# Using Laplace transform to solve this (simple) PDE

1. Oct 30, 2011

### math2011

1. The problem statement, all variables and given/known data

Solve $\frac{\partial^2 v}{\partial x^2} = \frac{\partial^2 v}{\partial t^2}, x > 0, t > 0$ subject to
$v(x,0) = 0$
$v_t(x,0) = 0$
$v(0,t) = f(t)$
and where $v$ is bounded for all $x > 0$, by taking Laplace transforms with respect to $t$.

2. Relevant equations

3. The attempt at a solution

Take Laplace transforms with respect to $t$:
$\frac{\partial^2}{\partial x^2} V = s^2 V(x,s) - s v(x,0) - \frac{dv}{dt}(x,0)$
$\frac{\partial^2}{\partial x^2} V = s^2 V(x,s)$
where $V = \mathcal{L} \{ v \}$.

Solve this ODE.
$\lambda^2 - s^2 = 0$
$\lambda = \pm s$

Here I start to get confused. By Laplace transform definition $s$ is a complex number. So is this ODE solution correct?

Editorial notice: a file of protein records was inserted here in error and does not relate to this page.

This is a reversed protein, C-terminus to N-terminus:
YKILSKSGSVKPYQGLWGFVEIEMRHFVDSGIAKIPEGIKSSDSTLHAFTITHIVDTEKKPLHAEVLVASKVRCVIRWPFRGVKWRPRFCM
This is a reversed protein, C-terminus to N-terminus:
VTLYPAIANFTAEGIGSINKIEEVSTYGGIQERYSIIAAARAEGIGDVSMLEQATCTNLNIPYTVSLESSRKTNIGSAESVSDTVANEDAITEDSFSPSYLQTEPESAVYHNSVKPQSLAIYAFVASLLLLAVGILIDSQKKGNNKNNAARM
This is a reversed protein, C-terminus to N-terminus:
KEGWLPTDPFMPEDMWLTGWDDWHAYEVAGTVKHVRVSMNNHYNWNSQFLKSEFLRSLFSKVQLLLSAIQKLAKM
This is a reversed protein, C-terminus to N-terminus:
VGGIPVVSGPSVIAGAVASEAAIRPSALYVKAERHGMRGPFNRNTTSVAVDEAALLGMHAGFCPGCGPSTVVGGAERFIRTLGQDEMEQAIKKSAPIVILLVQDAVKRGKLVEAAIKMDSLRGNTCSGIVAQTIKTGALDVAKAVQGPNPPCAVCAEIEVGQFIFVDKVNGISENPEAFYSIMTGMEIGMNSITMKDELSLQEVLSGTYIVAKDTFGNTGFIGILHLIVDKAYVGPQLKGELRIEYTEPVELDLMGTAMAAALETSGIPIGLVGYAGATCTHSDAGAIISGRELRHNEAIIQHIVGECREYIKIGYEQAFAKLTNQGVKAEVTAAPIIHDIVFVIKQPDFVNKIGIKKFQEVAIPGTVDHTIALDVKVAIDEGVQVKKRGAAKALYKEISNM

$V(x,s) = A(s) e^{sx} + B(s) e^{-sx}$

Because $v$ is bounded the transform $V$ is also bounded for all $x > 0$ hence $A(s) = 0$.

$V(x,s) = B(s) e^{-sx}$
$V(0,s) = F(s) = B(s)$
$V(x,s) = F(s) e^{-sx}$

Invert using given formula $\mathcal{L} \{ H(t - c) f(t - x) \} = e^{-cs} F(s), c > 0$ where $H$ is the Heaviside function we get
$v(x,t) = H(t - x)f(t - x)$.

Is this correct?